In the Old Testament this is the word generally and unfortunately used by our translators to render the Hebrew Sheol . It really means the place of the dead, the unseen world, without deciding whether it be the place of misery or of happiness. It is clear that in many passages of the Old Testament Sheol can only mean "the grave," and is rendered in the Authorized Version; see, for example, (Genesis 37:35; 42:38; 1 Samuel 2:6; Job 14:13) In other passages, however, it seems to Involve a notion of punishment, and is therefore rendered in the Authorized Version by the word "hell." But in many cases this translation misleads the reader. In the New Testament "hell" is the translation of two words, Hades and Gehenna . The word Hades , like Sheol sometimes means merely "the grave," (Acts 2:31; 1 Corinthians 15:55; Revelation 20:13) or in general "the unseen world." It is in this sense that the creeds say of our Lord, "He went down into hell," meaning the state of the dead in general, without any restriction of happiness or misery. Elsewhere in the New Testament Hades is used of a place of torment, (Matthew 11:23; Luke 16:23; 2 Peter 2:4) etc.; consequently it has been the prevalent, almost the universal, notion that Hades is an intermediate state between death and resurrection, divided into two parts one the abode of the blest and the other of the lost. It is used eleven times in the New Testament, and only once translated "grave." (1 Corinthians 15:55) The word most frequently used (occurring twelve times) in the New Testament for the place of future punishment is Gehenna or Gehenna of fire . This was originally the valley of Hinnom, south of Jerusalem, where the filth and dead animals of the city were cast out and burned; a fit symbol of the wicked and their destruction. [HINNOM]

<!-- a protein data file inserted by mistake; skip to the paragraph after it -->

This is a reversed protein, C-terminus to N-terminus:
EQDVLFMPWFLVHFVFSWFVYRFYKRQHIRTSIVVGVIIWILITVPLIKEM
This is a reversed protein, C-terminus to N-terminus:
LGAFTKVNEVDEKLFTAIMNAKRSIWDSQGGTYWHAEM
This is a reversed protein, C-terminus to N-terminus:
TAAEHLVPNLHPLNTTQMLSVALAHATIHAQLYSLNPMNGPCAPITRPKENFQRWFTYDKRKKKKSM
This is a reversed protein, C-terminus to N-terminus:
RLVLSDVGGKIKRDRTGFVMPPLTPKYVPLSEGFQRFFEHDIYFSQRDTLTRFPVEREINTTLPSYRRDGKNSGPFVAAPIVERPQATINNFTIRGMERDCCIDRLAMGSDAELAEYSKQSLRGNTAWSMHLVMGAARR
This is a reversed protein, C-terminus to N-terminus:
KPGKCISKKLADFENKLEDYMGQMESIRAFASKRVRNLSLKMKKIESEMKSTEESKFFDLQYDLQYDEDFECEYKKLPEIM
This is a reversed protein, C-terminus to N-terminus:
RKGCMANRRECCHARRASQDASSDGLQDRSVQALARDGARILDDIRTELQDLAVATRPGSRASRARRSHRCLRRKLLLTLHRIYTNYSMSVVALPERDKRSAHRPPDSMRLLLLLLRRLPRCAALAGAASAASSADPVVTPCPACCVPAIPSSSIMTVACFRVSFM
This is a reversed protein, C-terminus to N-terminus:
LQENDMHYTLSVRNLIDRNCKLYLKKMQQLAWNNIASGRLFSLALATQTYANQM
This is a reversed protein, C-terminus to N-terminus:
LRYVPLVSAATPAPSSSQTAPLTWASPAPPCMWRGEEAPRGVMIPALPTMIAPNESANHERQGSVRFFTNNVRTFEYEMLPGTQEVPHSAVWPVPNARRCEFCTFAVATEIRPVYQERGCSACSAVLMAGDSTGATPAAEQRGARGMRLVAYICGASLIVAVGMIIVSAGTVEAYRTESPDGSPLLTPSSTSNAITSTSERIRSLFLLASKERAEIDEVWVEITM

Webster's 1828 Dictionary

HELL, noun

1. The place or state of punishment for the wicked after death. Matthew 10:28. Luke 12:5.

Sin is hell begun, as religion is heaven anticipated.

2. The place of the dead, or of souls after death; the lower regions, or the grave; called in Hebrew, sheol, and by the Greeks, hades. Psalms 16:10. Jonah 2:2.

3. The pains of hell temporal death, or agonies that dying persons feel, or which bring to the brink of the grave. Psalms 18:5.

4. The gates of hell the power and policy of Satan and his instruments. Matthew 16:18.

5. The infernal powers.

While Saul and hell cross'd his strong fate in vain.

6. The place at a running play to which are carried those who are caught.

7. A place into which a tailor throws his shreds.